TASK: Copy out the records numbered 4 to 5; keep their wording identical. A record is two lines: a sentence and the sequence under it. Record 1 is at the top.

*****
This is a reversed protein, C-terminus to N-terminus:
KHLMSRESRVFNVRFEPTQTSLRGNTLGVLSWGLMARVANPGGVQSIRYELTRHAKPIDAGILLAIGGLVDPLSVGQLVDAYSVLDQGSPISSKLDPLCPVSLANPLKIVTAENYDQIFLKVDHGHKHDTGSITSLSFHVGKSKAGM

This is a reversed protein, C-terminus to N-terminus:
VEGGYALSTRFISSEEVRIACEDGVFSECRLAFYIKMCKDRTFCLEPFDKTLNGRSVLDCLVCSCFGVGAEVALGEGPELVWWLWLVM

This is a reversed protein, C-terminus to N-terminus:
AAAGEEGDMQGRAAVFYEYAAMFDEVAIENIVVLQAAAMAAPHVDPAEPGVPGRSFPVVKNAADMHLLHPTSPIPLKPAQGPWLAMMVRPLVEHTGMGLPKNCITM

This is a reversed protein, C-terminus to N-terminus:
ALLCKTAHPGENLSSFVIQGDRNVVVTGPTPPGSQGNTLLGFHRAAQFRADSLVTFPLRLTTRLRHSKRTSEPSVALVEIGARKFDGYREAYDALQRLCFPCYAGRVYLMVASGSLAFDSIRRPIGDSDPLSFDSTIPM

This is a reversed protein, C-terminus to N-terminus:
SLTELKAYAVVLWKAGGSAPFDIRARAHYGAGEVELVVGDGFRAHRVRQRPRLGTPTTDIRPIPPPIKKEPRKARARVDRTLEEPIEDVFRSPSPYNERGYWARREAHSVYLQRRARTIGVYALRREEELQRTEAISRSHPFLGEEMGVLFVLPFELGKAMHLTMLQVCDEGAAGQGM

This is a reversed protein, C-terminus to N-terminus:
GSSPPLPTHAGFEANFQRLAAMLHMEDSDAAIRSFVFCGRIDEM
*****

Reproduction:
This is a reversed protein, C-terminus to N-terminus:
ALLCKTAHPGENLSSFVIQGDRNVVVTGPTPPGSQGNTLLGFHRAAQFRADSLVTFPLRLTTRLRHSKRTSEPSVALVEIGARKFDGYREAYDALQRLCFPCYAGRVYLMVASGSLAFDSIRRPIGDSDPLSFDSTIPM

This is a reversed protein, C-terminus to N-terminus:
SLTELKAYAVVLWKAGGSAPFDIRARAHYGAGEVELVVGDGFRAHRVRQRPRLGTPTTDIRPIPPPIKKEPRKARARVDRTLEEPIEDVFRSPSPYNERGYWARREAHSVYLQRRARTIGVYALRREEELQRTEAISRSHPFLGEEMGVLFVLPFELGKAMHLTMLQVCDEGAAGQGM